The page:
Tag Archives: carnivore

Dogs likely originated in Europe more than 18,000 years ago, UCLA biologists report

Wolves likely were domesticated by European hunter–gatherers more than 18,000 years ago and gradually evolved into dogs that became household pets, UCLA life scientists report.

“We found that instead of recent wolves being closest to domestic dogs, ancient European wolves were directly related to them,” said Robert Wayne, a professor of ecology and evolutionary biology in UCLA’s College of Letters and Science and senior author of the research. “This brings the genetic record into agreement with the archaeological record. Europe is where the oldest dogs are found.” (more…)

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Tigers Take the Night Shift to Coexist with People

EAST LANSING, Mich.­­ – Tigers aren’t known for being accommodating, but a new study in the Proceedings of the National Academy of Sciences indicates that the carnivores in Nepal are taking the night shift to better coexist with humans.

The revelation that tigers and people are sharing exactly the same space – the same roads and trails – of Chitwan National Park flies in the face of long-held convictions in conservation circles. It also underscores how successful conservation efforts need sciences that takes into account both nature and humans.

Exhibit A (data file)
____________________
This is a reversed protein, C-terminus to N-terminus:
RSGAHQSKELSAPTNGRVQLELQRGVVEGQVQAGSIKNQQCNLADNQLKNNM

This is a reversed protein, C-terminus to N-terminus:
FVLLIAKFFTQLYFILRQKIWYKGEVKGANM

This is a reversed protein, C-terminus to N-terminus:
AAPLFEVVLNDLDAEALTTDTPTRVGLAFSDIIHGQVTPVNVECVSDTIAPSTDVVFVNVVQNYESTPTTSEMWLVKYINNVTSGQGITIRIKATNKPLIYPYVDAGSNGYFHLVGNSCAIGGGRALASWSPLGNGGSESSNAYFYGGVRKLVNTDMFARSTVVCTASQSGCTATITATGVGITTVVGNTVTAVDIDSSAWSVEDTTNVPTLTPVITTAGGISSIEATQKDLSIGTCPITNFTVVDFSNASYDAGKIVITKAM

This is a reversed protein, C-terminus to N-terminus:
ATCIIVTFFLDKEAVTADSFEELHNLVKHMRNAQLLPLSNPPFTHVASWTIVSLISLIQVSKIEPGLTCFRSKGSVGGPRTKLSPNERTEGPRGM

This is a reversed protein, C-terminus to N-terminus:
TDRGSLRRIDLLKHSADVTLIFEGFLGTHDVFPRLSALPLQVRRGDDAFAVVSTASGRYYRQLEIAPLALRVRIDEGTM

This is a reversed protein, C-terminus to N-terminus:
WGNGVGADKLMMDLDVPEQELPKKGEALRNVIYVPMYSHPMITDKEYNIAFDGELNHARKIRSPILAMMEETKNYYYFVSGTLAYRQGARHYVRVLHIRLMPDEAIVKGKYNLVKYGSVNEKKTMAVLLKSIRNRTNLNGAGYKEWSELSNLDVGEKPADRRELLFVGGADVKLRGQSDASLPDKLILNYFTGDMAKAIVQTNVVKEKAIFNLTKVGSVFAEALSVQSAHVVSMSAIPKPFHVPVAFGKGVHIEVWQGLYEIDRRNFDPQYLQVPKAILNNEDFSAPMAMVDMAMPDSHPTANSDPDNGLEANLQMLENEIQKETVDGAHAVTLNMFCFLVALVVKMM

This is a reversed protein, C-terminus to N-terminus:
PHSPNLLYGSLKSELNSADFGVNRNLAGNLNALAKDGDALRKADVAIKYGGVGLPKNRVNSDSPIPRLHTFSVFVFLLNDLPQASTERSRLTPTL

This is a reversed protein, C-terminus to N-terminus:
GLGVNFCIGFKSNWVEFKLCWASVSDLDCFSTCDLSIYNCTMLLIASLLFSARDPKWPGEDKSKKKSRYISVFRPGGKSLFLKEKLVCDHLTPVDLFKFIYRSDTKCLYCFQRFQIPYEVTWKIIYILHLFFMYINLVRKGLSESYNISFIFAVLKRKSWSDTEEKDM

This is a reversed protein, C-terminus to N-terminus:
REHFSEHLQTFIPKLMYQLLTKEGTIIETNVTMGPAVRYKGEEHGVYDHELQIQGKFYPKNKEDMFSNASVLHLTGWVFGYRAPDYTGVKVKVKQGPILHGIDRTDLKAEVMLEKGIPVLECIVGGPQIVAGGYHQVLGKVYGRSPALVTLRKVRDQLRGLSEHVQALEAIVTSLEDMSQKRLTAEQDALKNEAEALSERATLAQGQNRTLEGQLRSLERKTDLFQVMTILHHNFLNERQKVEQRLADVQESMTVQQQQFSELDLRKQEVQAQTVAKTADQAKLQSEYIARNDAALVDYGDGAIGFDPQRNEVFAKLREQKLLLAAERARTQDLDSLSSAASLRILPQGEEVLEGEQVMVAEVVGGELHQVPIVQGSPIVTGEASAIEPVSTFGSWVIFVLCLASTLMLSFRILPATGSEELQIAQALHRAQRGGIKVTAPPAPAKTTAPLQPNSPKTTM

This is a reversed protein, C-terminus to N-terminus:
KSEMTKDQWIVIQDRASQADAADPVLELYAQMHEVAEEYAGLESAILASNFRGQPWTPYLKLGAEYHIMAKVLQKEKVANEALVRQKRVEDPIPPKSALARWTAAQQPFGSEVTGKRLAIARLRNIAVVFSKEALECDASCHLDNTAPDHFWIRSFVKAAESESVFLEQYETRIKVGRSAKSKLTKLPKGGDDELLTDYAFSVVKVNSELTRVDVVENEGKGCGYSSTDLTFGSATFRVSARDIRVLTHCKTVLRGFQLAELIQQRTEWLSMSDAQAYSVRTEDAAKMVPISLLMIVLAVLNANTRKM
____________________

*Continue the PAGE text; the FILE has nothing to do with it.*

“As our planet becomes more crowded, we need to find creative solutions that consider both human and natural systems,” said Jianguo “Jack” Liu, the director of the Center for Systems Integration and Sustainability at Michigan State University. “Sustainability can be achieved if we have a good understanding of the complicated connections between both worlds. We’ve found something very interesting is happening in Nepal that holds promise for both humans and nature to thrive.” (more…)

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Study Proves that One Extinction Leads to Another

When a carnivore becomes extinct, other predatory species could soon follow, according to new research.

Scientists have previously put forward this theory, but a University of Exeter team has now carried out the first experiment to prove it.

Published today (15 August 2012) in the Royal Society journal Biology Letters, the study shows how the demise of one carnivore species can indirectly cause another to become extinct. The University of Exeter team believes any extinction can create a ripple effect across a food web, with far-reaching consequences for many other animals. (more…)

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Mice Have System to Handle Smell of Fear

Mice appear to have a specialized system for detecting and at least initially processing instinctually important smells such as those that denote predators. The finding raises a question about whether their response to those smells is hardwired.

PROVIDENCE, R.I. [Brown University] — A new study finds that mice have a distinct neural subsystem that links the nose to the brain and is associated with instinctually important smells such as those emitted by predators. That insight, published online this week in Proceedings of the National Academy of Sciences, prompts the question whether mice and other mammals have specially hardwired neural circuitry to trigger instinctive behavior in response to certain smells.